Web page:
HEILMANN, YITZHAK (1906–1997), ḥazzan and choir-master. Heilmann, was born in Lvov to a family of Belzer ḥasidim. He sang in the temple choir in Lvov with Cantor Yehoshua Moshe Saitz. Afterwards he was appointed assistant to the choir conductor Yisrael Faiwishis, with whom he learned to read and play music. When Faiwishis moved to Lodz, Heilmann was appointed choir conductor at the Lvov and the Gilead Synagogue. He was conductor of the Polish military orchestra and teacher at the Lvov Conservatory. In 1935 he moved to Belgium where he conducted the choir at the Central Synagogue of the Shomre Hadass community in Antwerp. He performed with his choir on the Belgian radio. During World War ii he was in a refugee camp in Switzerland. He immigrated to Israel in 1949, and from 1950 was choir conductor in the Central Synagogue of Haifa for over 45 years. The choir was famous for the old Warsaw-style approach to choral music and performed frequently on Kol Israel. At first it was mixed (boys and men) but in the later years it was an adult male choir. He trained many cantors from among the choristers, including David *Ullmann, Moshe *Shavit, Mordekhai Ronen, Dov Keren, and Nahum Malik, and composed hundreds of melodies for sections of the prayer service. In 1997, under the auspices of the Toronto Council of ḥazzanim, a three-volume set of Heilmann's compositions were published under the title Shirat Itzḥak.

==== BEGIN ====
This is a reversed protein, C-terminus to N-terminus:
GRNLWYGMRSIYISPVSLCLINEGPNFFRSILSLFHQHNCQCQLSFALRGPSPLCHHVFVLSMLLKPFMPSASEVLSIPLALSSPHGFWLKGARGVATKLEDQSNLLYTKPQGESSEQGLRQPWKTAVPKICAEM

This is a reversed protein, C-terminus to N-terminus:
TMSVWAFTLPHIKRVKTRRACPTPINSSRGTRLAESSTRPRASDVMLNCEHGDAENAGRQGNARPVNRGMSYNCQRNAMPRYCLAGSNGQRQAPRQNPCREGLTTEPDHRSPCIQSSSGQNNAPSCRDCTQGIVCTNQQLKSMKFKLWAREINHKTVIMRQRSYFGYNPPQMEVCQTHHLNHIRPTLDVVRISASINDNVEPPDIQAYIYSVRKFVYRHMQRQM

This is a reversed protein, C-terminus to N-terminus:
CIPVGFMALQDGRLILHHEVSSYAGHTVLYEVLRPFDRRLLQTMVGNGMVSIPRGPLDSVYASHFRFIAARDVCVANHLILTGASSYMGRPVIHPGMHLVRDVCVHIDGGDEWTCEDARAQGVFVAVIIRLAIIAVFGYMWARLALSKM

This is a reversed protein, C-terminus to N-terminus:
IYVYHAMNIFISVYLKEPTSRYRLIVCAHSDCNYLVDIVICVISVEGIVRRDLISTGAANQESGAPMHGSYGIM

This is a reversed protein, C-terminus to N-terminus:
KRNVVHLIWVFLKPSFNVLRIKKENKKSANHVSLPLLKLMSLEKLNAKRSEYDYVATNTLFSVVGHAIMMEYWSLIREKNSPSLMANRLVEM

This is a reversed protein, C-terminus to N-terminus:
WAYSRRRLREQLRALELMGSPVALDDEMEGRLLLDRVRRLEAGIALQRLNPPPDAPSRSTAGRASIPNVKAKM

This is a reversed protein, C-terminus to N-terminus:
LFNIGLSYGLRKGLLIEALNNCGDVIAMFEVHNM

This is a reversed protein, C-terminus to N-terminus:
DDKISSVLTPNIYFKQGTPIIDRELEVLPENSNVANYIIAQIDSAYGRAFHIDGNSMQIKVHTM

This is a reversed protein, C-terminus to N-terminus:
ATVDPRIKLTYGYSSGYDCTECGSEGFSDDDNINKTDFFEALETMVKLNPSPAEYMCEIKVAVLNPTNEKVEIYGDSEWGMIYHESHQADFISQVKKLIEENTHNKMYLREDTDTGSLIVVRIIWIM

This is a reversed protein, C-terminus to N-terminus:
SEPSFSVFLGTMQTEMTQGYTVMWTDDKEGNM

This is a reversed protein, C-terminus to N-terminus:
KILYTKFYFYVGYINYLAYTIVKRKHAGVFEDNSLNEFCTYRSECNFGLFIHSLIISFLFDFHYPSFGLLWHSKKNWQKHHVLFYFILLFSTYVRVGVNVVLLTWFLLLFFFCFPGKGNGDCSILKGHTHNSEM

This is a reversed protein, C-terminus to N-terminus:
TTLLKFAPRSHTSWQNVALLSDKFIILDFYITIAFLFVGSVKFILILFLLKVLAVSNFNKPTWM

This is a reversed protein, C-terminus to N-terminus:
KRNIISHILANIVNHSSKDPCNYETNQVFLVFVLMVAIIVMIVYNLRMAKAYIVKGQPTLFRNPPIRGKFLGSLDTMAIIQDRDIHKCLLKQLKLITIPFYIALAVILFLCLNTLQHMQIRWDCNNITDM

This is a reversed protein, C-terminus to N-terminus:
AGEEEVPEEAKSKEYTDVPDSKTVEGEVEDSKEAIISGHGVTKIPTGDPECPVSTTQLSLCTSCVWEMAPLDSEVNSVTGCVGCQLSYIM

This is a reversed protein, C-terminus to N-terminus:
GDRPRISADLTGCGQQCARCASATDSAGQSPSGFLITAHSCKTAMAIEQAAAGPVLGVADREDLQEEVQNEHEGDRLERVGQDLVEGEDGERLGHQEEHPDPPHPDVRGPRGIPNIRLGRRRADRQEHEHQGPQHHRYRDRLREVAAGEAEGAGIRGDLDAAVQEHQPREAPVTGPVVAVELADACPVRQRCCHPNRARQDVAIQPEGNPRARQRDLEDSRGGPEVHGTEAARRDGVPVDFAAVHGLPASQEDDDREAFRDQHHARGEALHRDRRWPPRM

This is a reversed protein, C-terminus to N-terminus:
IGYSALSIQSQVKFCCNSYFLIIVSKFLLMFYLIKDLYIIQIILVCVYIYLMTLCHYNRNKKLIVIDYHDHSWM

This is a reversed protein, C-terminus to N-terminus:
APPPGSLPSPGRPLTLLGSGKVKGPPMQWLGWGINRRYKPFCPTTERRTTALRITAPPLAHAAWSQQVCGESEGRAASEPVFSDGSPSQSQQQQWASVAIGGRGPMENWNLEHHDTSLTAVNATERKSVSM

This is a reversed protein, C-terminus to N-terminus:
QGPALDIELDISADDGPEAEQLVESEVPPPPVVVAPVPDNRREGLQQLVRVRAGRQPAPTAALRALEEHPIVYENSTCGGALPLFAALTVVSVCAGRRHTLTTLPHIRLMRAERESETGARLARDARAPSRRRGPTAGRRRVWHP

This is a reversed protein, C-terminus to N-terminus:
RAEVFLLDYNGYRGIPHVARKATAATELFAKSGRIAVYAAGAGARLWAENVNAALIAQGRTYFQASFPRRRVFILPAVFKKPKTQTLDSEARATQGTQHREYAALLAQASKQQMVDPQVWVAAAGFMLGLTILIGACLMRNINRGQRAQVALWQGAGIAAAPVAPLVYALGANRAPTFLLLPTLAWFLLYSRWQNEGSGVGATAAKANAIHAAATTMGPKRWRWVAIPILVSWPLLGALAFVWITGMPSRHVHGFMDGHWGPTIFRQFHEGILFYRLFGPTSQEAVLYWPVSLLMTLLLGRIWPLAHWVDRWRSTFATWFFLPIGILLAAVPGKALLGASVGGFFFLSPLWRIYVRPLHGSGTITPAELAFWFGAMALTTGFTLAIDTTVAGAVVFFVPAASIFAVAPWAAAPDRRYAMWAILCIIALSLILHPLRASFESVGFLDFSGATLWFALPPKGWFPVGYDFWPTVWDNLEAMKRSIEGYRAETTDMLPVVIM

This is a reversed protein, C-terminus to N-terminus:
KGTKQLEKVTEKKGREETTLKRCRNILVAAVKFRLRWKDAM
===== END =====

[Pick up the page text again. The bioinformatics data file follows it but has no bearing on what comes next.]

[Akiva Zimmerman /
Raymond Goldstein (2nd ed.)]